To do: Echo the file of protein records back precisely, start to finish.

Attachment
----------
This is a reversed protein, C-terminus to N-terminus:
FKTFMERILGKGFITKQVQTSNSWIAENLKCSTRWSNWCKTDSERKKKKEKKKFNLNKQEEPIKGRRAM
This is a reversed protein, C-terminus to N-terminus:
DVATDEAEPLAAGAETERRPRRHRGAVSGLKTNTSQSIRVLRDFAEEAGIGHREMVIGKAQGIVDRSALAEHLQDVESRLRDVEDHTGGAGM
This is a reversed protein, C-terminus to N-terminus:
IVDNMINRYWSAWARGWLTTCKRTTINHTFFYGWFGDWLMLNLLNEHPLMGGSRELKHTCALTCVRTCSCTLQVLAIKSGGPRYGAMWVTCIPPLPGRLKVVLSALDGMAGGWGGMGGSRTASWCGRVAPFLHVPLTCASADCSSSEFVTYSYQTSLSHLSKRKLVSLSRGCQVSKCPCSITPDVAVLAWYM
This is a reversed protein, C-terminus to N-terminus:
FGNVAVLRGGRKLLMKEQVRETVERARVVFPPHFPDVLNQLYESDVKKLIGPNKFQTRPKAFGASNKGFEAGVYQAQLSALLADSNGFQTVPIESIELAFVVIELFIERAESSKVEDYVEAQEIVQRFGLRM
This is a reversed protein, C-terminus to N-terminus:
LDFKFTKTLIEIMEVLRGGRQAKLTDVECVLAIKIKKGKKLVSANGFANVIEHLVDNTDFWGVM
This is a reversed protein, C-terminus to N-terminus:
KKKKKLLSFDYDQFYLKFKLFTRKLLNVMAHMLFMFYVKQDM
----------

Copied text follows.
This is a reversed protein, C-terminus to N-terminus:
FKTFMERILGKGFITKQVQTSNSWIAENLKCSTRWSNWCKTDSERKKKKEKKKFNLNKQEEPIKGRRAM
This is a reversed protein, C-terminus to N-terminus:
DVATDEAEPLAAGAETERRPRRHRGAVSGLKTNTSQSIRVLRDFAEEAGIGHREMVIGKAQGIVDRSALAEHLQDVESRLRDVEDHTGGAGM
This is a reversed protein, C-terminus to N-terminus:
IVDNMINRYWSAWARGWLTTCKRTTINHTFFYGWFGDWLMLNLLNEHPLMGGSRELKHTCALTCVRTCSCTLQVLAIKSGGPRYGAMWVTCIPPLPGRLKVVLSALDGMAGGWGGMGGSRTASWCGRVAPFLHVPLTCASADCSSSEFVTYSYQTSLSHLSKRKLVSLSRGCQVSKCPCSITPDVAVLAWYM
This is a reversed protein, C-terminus to N-terminus:
FGNVAVLRGGRKLLMKEQVRETVERARVVFPPHFPDVLNQLYESDVKKLIGPNKFQTRPKAFGASNKGFEAGVYQAQLSALLADSNGFQTVPIESIELAFVVIELFIERAESSKVEDYVEAQEIVQRFGLRM
This is a reversed protein, C-terminus to N-terminus:
LDFKFTKTLIEIMEVLRGGRQAKLTDVECVLAIKIKKGKKLVSANGFANVIEHLVDNTDFWGVM
This is a reversed protein, C-terminus to N-terminus:
KKKKKLLSFDYDQFYLKFKLFTRKLLNVMAHMLFMFYVKQDM